This is a vital step, because if there is no connection between her labors, her humanity, and God’s plan, then the entire process loses wholeness and meaning. Cooking becomes what the feminists believe it to be: drudgery and servitude.
Can we say that a fine meal is somehow “Christian?” I think we can. Food preparation brings people and families together (as the early Christians did), strengthens bodies (the body is God’s temple), and permits us to enjoy God’s creation through our senses of smell and taste. The beauty of taste is directly related to the chemistry of nutrition. “There can be no question. God is interested in beauty. God made people to be beautiful. And beauty has a place in the worship of God.” [Schaeffer 1973:26]
The beauty in good stories should have a parallel effect. Good stories should nourish the spirit, just as a good meal nourishes the body.
Feminists have done their best to denigrate the role of women as preparers of food, mocking it as nothing but domestic slavery. When a woman spends hours every day preparing meals for her family, it is, they believe, meaningless work that degrades her as a person.
The feminist argument arises from a secular worldview that defines womanhood in strictly economic and political terms. It does not recognize the existence of anything sacred or holy, except perhaps an unlimited right to decide who in the womb lives or dies. It has no concept of vocation or servant-hood. It places a woman at the center of a universe where her needs and desires are the only things that matter.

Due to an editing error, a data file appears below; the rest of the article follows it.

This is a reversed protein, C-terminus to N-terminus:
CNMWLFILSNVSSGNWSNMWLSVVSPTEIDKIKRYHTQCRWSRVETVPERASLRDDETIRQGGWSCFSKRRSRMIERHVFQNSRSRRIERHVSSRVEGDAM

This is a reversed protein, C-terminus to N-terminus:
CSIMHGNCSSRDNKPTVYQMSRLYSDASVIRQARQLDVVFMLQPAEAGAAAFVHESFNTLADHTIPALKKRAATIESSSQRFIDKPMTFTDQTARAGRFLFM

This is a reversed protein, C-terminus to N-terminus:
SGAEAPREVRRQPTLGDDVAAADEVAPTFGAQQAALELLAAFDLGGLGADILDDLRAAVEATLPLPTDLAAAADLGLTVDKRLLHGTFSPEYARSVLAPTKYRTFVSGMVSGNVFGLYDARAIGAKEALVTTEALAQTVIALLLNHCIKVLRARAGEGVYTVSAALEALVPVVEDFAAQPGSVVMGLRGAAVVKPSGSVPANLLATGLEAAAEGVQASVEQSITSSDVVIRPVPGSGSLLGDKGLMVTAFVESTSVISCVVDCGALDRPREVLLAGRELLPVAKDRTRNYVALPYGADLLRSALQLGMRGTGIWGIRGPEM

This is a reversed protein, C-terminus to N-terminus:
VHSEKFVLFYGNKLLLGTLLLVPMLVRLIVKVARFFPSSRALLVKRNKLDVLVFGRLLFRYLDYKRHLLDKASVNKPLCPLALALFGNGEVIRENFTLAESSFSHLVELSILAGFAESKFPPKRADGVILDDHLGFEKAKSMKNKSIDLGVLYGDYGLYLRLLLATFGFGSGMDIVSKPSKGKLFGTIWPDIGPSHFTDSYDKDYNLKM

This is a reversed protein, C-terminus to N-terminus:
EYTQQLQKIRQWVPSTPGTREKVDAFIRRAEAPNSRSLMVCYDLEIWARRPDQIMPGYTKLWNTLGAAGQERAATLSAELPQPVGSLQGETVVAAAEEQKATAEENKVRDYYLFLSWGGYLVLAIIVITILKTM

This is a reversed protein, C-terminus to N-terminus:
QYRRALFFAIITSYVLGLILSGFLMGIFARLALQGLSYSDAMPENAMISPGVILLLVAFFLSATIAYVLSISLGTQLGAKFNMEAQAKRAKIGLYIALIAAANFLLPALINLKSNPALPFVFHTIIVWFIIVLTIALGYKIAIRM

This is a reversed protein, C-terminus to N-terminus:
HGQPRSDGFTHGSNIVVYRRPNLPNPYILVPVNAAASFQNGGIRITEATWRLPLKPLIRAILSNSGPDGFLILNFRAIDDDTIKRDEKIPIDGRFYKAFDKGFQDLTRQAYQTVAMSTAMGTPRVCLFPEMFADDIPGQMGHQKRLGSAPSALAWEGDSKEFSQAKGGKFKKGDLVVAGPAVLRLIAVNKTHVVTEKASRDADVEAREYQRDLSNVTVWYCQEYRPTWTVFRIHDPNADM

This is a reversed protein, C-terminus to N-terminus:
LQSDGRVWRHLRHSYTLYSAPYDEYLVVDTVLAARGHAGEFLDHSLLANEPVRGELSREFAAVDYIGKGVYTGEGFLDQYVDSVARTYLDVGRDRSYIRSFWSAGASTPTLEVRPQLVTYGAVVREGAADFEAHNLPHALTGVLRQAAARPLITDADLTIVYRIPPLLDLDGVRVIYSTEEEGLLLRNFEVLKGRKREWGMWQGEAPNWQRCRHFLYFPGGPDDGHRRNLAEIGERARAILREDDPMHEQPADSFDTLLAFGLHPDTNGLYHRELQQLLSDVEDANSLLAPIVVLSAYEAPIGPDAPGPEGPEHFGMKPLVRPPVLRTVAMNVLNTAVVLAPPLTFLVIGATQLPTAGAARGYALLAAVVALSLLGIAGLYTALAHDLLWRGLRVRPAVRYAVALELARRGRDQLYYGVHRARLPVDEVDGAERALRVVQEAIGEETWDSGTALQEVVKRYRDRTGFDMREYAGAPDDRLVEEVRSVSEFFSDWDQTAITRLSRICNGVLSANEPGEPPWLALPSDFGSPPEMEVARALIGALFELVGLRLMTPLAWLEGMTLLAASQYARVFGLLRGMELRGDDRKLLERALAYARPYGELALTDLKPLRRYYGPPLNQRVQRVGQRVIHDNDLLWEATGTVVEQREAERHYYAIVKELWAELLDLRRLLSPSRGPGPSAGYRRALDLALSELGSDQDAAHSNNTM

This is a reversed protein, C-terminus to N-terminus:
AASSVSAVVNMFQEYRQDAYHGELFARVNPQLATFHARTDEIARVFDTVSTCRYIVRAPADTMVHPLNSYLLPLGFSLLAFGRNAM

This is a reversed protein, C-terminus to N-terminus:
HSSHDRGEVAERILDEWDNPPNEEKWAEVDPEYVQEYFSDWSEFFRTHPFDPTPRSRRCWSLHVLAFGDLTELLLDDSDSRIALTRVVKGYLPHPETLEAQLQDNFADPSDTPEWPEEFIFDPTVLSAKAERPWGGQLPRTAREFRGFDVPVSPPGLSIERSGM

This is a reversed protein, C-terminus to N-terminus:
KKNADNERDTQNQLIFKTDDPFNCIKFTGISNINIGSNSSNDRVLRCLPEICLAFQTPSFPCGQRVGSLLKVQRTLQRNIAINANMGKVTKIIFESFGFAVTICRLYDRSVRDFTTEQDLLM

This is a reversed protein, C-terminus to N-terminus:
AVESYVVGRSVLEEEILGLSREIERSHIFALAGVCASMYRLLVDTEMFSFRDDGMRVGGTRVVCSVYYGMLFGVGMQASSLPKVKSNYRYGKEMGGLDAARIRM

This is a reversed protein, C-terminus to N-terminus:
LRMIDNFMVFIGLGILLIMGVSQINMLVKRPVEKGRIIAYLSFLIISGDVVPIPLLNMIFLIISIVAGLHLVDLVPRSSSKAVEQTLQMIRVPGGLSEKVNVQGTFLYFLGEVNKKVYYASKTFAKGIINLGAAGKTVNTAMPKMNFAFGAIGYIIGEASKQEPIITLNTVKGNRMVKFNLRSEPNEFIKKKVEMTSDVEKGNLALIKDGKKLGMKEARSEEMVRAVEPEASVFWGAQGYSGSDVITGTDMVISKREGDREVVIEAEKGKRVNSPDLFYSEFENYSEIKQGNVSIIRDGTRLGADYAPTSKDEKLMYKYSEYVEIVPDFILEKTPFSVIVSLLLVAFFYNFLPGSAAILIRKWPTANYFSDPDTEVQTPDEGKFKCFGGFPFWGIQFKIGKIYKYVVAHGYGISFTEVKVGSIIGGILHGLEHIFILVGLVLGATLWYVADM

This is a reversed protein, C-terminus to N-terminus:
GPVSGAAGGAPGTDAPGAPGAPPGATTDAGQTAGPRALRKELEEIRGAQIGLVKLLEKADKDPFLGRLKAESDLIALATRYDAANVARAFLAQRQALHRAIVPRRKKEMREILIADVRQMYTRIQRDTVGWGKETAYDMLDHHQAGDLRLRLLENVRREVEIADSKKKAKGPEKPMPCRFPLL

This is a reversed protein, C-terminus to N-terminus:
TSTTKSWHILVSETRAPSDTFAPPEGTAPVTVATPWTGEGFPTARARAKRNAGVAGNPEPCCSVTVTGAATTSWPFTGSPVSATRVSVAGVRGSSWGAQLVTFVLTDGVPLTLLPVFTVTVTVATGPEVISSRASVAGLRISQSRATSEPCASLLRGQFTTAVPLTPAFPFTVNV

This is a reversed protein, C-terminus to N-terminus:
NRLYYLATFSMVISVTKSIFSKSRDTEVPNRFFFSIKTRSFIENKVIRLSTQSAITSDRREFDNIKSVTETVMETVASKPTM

That same secular worldview has inflicted the same type of spiritual damage to my profession, writing. In both cases, the practitioner of a craft has been cut off from any concept of vocation—serving others to fulfill God’s plan. If there is no plan for us to follow, then “nutrition” for the human spirit seems an empty concept, and it really doesn’t matter what we eat or what we read.
We are free to believe that the preparation of food is meaningless work and free to trust our body chemistry to strangers, but we pay a terrible price. The effects of unhealthy art, literature, and entertainment are not as obvious as the effects of commercial fast-food, but we can find them in broken marriages, broken homes, broken lives, and broken dreams.
Should a writer care whether his stories help make readers better or worse, strong or weak, sick or healthy? I think we should.
From Story Craft: Reflections of Faith, Culture and Writing from the Author of Hank of the Cowdog by John R. Erickson. © 2009. Published by Maverick Books. Used with permission. All rights reserved.
John R. Erickson
John provides commentary and short fiction to WORLD. His Hank the Cowdog series for children has sold more than 8.5 million copies worldwide, and in addition to publishing 74 books, his work has appeared in news outlets such as The Dallas Morning News. John and his wife, Kris, reside near Perryton, Texas.